Forbearance Agreements for Landlords


We can learn a lesson from the banks.

When a commercial loan borrower defaults, the lender will often work with the borrower to get caught up on their payments or sometimes even modify the loan. There is a “price tag,” however. It is called the Forbearance Agreement.

As a condition of not declaring a full default and foreclosing or filing a lawsuit, the lender requires the borrower to sign a Forbearance Agreement. Typically, the borrower waives all prior and current claims against the lender, agrees to some additional responsibilities, and pays a forbearance fee. Landlords should adopt a similar practice.

If a tenant is in default and facing termination of its lease rights, you might want to work with it to fix the problem. It might be more advantageous than evicting at that point.  You should develop a forbearance agreement for the tenant’s signature when this happens, though. A good landlord/tenant forbearance agreement will contain the following elements, at least:

  1. Recognition by tenant that it is in default.
  2. Waiver of any current or prior claims against the landlord. As a result, if the relationship does end in a lawsuit and mutual recriminations, the tenant cannot complain about anything that happened before the forbearance agreement.
  3. Clear statement of what the tenant will do to cure the default, and the time limit. The agreement should say that “time is of the essence.” This makes all time limits firm, with no grace periods or “reasonable times” to do things.
  4. A statement that the time given to tenant to cure merely stops any default clocks, it does not restart them. In other words, suppose a tenant is in rent default. You’ve issued your 7-day notice of default and opportunity to cure. On Day Five, the tenant signs a forbearance agreement that, among other things, requires the current month’s rent to be paid on the 15th of the month. If he defaults and does not pay on the 15th, then the default clock starts ticking again, and he has only 2 more days before you will be able to file your eviction lawsuit. He does not get another 7 day notice at that point.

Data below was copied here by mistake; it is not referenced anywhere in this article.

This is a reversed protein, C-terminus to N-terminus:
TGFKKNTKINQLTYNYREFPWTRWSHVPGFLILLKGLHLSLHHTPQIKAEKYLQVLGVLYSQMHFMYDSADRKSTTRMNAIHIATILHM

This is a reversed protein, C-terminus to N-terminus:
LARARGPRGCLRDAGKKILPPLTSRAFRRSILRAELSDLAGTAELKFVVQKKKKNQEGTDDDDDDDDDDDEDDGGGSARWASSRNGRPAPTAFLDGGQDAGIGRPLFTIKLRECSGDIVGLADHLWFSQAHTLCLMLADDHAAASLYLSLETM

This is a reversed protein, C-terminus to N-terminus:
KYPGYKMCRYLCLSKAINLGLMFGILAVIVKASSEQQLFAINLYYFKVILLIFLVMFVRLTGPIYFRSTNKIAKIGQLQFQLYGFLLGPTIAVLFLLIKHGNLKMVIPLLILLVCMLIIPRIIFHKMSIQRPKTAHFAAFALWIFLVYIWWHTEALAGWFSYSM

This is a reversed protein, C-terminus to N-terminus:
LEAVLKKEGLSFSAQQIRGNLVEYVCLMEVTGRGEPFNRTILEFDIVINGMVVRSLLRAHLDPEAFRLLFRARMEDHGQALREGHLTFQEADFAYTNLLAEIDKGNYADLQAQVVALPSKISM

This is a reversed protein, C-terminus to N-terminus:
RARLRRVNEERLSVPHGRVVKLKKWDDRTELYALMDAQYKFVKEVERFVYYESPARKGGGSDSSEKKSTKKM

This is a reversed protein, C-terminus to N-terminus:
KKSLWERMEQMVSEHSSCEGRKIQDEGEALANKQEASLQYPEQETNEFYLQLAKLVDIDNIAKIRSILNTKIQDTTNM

5. Some change in the terms of the lease to make future default less likely, or the consequences of default more strict. For example, if the normal grace period for timely rent payment is 5 days,  you might shorten that to 2 days. You might require certified funds or credit/debit card payments, but no checks. You might require a guarantor, or a security interest in a vehicle or other type of non-household goods. You might require one or more months of prepaid rent.
  6. If the default involves behavior rather than rent (such as having a pet even though not allowed) then you might add a frequent inspection schedule for a number of months, with the tenant paying an inspection fee each time as additional rent.
  7. You might increase the rent for the remainder of the lease term because of the additional risks, or you might shorten the lease term so you can obtain a better tenant.
  8. A forbearance fee. You will usually need an attorney to help you draft the forbearance agreement. Even if you have a good form, you will have to spend time customizing it. The tenant should pay for that.

Let me know if you like this idea, or if you are already using it.